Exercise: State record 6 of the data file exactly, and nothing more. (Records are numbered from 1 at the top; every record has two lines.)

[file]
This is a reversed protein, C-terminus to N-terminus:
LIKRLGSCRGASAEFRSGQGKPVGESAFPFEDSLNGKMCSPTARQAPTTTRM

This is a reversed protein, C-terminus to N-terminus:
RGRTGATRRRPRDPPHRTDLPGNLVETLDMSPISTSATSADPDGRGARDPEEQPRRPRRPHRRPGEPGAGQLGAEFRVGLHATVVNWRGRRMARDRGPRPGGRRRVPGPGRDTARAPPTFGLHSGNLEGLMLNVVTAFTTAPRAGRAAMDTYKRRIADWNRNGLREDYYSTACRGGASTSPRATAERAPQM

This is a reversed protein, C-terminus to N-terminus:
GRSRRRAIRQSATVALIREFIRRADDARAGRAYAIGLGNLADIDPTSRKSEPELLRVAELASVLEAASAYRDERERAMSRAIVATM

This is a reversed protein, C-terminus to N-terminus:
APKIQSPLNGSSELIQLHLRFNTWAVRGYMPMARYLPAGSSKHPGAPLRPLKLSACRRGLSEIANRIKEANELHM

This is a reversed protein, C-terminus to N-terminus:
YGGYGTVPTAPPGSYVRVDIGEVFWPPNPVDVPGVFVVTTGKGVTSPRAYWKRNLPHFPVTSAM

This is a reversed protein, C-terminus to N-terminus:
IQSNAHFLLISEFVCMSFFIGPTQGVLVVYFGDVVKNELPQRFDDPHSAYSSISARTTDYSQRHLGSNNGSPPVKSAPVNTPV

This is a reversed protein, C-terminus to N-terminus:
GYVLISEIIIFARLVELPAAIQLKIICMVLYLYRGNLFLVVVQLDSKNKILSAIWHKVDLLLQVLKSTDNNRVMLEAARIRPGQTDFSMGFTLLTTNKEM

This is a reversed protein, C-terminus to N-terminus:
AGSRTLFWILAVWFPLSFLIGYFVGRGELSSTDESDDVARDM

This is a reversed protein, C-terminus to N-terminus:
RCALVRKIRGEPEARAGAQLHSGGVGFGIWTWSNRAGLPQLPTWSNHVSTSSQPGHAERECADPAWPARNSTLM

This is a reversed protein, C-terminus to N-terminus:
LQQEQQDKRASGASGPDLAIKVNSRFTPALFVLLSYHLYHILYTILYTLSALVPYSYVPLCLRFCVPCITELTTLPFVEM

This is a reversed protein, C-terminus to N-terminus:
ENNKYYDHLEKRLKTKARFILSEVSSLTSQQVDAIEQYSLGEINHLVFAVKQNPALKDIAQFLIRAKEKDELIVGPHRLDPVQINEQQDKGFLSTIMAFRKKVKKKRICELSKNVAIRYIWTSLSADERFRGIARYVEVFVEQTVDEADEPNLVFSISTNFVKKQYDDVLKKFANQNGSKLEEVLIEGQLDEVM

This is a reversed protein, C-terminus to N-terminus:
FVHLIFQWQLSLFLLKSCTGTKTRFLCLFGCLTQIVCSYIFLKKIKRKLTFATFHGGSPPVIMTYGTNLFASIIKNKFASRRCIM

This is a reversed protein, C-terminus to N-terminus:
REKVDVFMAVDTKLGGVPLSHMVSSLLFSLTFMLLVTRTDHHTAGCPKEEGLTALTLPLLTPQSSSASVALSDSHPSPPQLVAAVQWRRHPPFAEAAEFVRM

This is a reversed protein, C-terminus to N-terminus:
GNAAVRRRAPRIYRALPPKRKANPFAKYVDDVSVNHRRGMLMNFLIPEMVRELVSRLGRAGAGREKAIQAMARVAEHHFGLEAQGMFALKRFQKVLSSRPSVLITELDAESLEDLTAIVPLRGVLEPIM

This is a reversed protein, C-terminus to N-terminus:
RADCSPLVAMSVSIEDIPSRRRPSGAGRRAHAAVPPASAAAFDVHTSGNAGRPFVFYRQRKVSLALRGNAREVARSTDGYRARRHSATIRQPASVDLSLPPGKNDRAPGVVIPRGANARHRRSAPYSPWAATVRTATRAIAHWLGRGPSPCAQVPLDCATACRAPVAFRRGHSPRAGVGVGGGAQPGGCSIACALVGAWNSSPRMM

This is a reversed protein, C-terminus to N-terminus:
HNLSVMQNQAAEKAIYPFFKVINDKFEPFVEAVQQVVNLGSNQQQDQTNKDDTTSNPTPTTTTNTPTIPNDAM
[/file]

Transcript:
This is a reversed protein, C-terminus to N-terminus:
IQSNAHFLLISEFVCMSFFIGPTQGVLVVYFGDVVKNELPQRFDDPHSAYSSISARTTDYSQRHLGSNNGSPPVKSAPVNTPV